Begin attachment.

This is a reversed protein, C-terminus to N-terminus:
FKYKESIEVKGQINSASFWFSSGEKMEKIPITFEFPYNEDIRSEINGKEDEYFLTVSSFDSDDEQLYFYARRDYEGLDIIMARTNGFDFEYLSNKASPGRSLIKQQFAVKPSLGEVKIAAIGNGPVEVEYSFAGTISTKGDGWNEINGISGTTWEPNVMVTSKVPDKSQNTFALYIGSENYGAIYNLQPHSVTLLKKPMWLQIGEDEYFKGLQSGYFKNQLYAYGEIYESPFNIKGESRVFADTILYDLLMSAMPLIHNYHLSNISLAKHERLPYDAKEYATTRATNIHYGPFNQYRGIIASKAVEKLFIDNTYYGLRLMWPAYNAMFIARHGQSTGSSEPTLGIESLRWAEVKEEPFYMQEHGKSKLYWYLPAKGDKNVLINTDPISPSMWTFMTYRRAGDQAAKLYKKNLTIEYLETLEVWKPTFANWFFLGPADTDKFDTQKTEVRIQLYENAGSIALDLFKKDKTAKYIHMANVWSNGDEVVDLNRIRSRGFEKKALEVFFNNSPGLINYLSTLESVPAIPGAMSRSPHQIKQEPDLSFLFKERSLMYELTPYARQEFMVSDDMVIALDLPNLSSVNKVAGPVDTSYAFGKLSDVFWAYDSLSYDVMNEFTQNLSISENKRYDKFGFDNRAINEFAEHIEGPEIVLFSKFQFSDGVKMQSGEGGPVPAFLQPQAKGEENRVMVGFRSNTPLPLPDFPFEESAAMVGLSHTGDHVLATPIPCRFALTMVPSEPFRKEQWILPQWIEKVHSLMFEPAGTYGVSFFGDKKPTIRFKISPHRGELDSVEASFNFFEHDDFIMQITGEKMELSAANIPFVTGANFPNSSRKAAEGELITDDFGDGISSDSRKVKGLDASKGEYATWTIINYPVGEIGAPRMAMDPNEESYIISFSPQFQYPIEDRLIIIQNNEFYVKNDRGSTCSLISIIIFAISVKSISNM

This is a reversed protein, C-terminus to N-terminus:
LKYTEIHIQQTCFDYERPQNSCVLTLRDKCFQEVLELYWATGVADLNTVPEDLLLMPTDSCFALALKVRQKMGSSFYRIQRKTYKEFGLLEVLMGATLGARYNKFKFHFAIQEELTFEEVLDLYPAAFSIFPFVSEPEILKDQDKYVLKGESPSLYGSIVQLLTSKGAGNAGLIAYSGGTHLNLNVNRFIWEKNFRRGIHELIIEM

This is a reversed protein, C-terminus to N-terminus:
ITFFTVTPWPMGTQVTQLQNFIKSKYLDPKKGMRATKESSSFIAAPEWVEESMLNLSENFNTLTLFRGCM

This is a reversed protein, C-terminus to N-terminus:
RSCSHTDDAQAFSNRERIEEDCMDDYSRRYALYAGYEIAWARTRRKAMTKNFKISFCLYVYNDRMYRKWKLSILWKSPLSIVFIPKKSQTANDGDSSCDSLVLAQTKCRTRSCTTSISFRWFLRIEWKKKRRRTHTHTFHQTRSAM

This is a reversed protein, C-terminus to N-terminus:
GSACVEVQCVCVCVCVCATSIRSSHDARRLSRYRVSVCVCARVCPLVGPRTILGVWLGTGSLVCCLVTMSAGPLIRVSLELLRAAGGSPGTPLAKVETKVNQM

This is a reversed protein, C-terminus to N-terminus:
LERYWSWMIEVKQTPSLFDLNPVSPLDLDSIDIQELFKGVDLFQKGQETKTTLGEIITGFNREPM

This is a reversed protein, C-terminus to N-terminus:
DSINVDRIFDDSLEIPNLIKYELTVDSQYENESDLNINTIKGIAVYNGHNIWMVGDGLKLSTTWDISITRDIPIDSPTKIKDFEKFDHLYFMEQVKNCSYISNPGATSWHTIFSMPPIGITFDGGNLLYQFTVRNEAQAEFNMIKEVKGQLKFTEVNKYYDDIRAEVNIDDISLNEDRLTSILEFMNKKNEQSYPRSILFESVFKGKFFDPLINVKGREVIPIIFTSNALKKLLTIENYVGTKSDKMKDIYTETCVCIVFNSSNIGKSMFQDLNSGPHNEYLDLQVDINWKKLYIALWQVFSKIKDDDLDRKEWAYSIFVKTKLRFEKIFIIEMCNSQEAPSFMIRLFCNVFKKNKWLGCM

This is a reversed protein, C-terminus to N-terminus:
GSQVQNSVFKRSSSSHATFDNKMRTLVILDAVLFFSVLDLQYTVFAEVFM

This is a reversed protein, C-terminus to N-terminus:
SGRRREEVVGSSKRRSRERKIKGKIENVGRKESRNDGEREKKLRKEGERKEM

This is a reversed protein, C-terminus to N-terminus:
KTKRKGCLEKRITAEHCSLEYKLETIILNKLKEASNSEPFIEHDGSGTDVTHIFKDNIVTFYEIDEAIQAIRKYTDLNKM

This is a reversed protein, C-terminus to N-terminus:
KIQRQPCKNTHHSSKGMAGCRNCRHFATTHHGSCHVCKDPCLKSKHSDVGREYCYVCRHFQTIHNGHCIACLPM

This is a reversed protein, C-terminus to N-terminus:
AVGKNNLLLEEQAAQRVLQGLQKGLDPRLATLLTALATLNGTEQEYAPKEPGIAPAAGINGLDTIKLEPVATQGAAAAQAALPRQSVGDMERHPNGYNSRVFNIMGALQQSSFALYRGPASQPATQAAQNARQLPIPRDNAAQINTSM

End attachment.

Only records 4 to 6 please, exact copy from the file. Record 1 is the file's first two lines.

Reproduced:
This is a reversed protein, C-terminus to N-terminus:
RSCSHTDDAQAFSNRERIEEDCMDDYSRRYALYAGYEIAWARTRRKAMTKNFKISFCLYVYNDRMYRKWKLSILWKSPLSIVFIPKKSQTANDGDSSCDSLVLAQTKCRTRSCTTSISFRWFLRIEWKKKRRRTHTHTFHQTRSAM

This is a reversed protein, C-terminus to N-terminus:
GSACVEVQCVCVCVCVCATSIRSSHDARRLSRYRVSVCVCARVCPLVGPRTILGVWLGTGSLVCCLVTMSAGPLIRVSLELLRAAGGSPGTPLAKVETKVNQM

This is a reversed protein, C-terminus to N-terminus:
LERYWSWMIEVKQTPSLFDLNPVSPLDLDSIDIQELFKGVDLFQKGQETKTTLGEIITGFNREPM